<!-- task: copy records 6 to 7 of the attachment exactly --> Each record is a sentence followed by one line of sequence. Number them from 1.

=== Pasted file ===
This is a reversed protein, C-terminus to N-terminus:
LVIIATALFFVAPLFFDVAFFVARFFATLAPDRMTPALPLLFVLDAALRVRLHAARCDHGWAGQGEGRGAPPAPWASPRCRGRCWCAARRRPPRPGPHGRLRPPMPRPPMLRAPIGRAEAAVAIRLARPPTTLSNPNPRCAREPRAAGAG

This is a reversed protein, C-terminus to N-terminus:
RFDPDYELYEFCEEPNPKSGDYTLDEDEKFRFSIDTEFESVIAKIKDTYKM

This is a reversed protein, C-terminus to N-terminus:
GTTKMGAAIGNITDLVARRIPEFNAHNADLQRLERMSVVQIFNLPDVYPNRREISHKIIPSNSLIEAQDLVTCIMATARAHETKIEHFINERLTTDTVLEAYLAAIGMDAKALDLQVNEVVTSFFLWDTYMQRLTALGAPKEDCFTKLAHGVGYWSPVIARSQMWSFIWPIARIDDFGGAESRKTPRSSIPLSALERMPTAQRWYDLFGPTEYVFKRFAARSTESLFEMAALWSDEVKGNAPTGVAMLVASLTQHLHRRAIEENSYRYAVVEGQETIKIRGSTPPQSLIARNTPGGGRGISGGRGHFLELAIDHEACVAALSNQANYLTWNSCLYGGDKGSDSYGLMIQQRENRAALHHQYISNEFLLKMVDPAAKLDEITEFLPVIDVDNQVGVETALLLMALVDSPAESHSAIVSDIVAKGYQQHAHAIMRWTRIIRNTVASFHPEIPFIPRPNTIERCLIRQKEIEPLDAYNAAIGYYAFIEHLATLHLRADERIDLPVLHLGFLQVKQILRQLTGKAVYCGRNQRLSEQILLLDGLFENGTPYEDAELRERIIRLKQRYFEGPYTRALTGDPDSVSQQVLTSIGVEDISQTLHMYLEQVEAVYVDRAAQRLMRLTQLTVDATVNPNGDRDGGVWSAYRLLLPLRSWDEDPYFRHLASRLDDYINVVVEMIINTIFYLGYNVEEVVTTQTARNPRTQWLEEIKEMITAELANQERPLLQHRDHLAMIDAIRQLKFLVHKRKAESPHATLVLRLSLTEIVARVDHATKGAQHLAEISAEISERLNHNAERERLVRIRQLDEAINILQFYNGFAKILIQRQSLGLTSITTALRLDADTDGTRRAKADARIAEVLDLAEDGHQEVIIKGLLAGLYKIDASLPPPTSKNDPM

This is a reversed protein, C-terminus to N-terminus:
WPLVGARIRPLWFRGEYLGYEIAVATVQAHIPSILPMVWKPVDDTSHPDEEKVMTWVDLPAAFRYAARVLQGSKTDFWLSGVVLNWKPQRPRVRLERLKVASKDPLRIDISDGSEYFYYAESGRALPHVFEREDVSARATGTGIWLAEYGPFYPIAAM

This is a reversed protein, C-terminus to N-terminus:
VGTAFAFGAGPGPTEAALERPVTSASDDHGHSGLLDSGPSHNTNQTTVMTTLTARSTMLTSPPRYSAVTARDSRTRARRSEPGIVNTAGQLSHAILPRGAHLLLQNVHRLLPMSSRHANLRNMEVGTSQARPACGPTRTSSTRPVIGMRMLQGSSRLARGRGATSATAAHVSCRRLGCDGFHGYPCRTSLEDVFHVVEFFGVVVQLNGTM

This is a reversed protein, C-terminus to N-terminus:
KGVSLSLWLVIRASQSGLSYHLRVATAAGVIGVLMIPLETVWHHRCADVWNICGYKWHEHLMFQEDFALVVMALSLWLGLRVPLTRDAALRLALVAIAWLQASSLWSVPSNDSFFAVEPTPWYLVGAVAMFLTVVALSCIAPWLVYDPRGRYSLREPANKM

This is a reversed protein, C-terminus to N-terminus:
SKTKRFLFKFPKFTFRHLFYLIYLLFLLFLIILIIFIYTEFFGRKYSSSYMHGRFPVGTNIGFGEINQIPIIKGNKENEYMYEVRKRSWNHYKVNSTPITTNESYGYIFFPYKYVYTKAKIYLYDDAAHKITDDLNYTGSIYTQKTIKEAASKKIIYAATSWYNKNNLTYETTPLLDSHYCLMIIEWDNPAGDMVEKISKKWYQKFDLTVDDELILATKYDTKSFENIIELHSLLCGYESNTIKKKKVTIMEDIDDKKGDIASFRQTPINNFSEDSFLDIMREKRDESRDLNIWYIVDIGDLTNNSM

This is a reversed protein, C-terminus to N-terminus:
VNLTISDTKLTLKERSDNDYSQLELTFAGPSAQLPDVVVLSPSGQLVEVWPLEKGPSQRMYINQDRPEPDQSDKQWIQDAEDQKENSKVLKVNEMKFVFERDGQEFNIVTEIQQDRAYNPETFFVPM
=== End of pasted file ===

This is a reversed protein, C-terminus to N-terminus:
KGVSLSLWLVIRASQSGLSYHLRVATAAGVIGVLMIPLETVWHHRCADVWNICGYKWHEHLMFQEDFALVVMALSLWLGLRVPLTRDAALRLALVAIAWLQASSLWSVPSNDSFFAVEPTPWYLVGAVAMFLTVVALSCIAPWLVYDPRGRYSLREPANKM

This is a reversed protein, C-terminus to N-terminus:
SKTKRFLFKFPKFTFRHLFYLIYLLFLLFLIILIIFIYTEFFGRKYSSSYMHGRFPVGTNIGFGEINQIPIIKGNKENEYMYEVRKRSWNHYKVNSTPITTNESYGYIFFPYKYVYTKAKIYLYDDAAHKITDDLNYTGSIYTQKTIKEAASKKIIYAATSWYNKNNLTYETTPLLDSHYCLMIIEWDNPAGDMVEKISKKWYQKFDLTVDDELILATKYDTKSFENIIELHSLLCGYESNTIKKKKVTIMEDIDDKKGDIASFRQTPINNFSEDSFLDIMREKRDESRDLNIWYIVDIGDLTNNSM